Both Herrel and Srour are impressive in their work environments. Herrel takes the lead interviewing teams of five and six people at a time as Mind Trust staff members work to select their charter school award recipients.
During a 2012 interview with one charter school team, Herrel quizzed them effortlessly about the various models of so-called blended learning—which combines computer- and teacher-led instruction—as well as the various software programs the school would use and how it would integrate all of them.
Mind Trust CEO David Harris said it was a “coup” that he was able to hire Herrel away from Teach for America.
Srour, when he is in town, works from a former schoolroom in a downtown building with an old chalkboard on the wall behind his desk. Wearing a red Special Olympics fleece, he rattles off a string of factoids to demonstrate why building schools in rural Uganda is critical to improving education there.
Across sub-Saharan Africa, students are 30 percent more likely to attend school if it’s within two kilometers of their home. Teachers are 15 percent more likely to show up to teach if there is a latrine. Lifetime earnings rise 10 percent for every year a person spent in school as a child.
The issues Herrel and Srour face in their work are remarkably similar, they say, even though they work on different continents. Mind Trust has supported education entrepreneurs trying to get students and families to focus on education during the summer or to improve teacher quality.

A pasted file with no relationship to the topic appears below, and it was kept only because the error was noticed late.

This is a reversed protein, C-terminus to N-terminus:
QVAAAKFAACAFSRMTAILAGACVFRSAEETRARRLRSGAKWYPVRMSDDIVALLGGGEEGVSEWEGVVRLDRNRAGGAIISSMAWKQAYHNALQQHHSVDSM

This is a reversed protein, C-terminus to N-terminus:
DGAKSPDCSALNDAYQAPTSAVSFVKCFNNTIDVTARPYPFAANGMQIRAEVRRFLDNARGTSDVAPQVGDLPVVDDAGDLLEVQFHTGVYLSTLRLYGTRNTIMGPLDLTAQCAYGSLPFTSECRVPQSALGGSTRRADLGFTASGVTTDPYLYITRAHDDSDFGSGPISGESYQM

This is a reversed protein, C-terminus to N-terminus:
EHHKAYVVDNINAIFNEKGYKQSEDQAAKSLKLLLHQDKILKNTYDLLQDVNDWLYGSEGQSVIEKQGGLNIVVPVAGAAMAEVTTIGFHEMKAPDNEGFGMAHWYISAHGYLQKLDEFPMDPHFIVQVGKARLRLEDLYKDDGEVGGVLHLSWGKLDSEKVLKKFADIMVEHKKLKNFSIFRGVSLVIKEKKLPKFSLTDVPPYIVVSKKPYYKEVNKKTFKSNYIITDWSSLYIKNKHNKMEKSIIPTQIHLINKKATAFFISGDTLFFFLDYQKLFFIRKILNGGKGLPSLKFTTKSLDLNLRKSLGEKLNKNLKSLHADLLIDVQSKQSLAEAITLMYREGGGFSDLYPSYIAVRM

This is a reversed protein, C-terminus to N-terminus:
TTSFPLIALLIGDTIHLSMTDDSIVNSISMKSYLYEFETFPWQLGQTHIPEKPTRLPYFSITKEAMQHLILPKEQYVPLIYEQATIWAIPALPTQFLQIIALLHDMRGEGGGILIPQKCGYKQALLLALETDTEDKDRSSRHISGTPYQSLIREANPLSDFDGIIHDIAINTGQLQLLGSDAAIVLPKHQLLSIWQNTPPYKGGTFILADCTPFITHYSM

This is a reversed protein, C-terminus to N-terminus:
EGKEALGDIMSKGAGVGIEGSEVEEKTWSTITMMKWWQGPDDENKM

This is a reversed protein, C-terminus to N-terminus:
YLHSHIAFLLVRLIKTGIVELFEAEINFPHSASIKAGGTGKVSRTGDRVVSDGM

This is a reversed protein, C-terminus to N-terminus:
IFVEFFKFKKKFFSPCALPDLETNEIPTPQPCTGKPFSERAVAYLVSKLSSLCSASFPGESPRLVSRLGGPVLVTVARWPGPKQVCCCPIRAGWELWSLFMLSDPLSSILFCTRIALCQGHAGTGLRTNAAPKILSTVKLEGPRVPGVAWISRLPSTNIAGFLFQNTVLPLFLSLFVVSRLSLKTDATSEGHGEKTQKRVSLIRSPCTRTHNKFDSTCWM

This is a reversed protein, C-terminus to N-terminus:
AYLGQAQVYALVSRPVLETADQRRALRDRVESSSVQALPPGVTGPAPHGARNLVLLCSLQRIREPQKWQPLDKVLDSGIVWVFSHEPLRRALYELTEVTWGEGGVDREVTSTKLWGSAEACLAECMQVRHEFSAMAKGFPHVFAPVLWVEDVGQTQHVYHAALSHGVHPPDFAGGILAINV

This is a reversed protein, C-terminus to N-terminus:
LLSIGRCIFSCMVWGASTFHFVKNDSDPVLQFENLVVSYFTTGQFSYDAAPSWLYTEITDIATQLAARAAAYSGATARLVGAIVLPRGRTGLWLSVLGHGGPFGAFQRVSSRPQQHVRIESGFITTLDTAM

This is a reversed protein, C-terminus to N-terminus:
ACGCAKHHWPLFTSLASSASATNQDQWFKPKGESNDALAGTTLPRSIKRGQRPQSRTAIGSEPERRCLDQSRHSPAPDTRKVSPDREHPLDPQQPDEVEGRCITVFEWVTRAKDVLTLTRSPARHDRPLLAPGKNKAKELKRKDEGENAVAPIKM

Srour says Building Tomorrow’s biggest struggles are getting local families to value education and getting strong school leaders that can raise teacher quality.
“We have noticed that the schools that are really successful are the ones with really strong leaders,” Srour said. “It’s the same kind of problems you see here.”
What Herrel and Srour can’t agree on is what Srour knew about the Forbes’ 30 Under 30 lists and when he knew it.
Herrel had been nominated by his Mind Trust colleagues. In early December, the magazine’s editors called to ask for a picture of Herrel, which meant he was a finalist. Knowing this, he went to an Ugly Sweater party staged by Building Tomorrow to raise money, and told his friends what a great honor it would be to make the list.
But Srour ribbed him relentlessly, accusing him of being falsely modest, of pretending not to know that he had made the list, and of being better than all his friends now.
“We should do something later—if you’re not too cool to hang out with us,” Srour needled Herrel while mixing among friends and potential donors.
Days after the party, Herrel and Srour each received notification from Forbes that they had made the list. But Srour, now fearing that only he had made the list and not Herrel, kept teasing his friend about the award—the very award that he himself had won.
“I couldn’t raise the white flag at that point,” Srour said. “That would have been terrible.”
Sitting over beers at Twenty Tap, Srour desperately tried to explain himself. He said a friend who had been one of the Echoing Green Fellows with Srour had nominated him for the Forbes list, and notified Srour via Twitter.
“I totally, completely forgot about it,” Srour pleaded. Then when Forbes called for his picture, one of Building Tomorrow’s employees fielded the call, and didn’t mention it to Srour. So he didn’t know he was a finalist.
When Srour had finished his account, Herrel, smiling and shaking his head, said simply, “I don’t believe a word of it.”•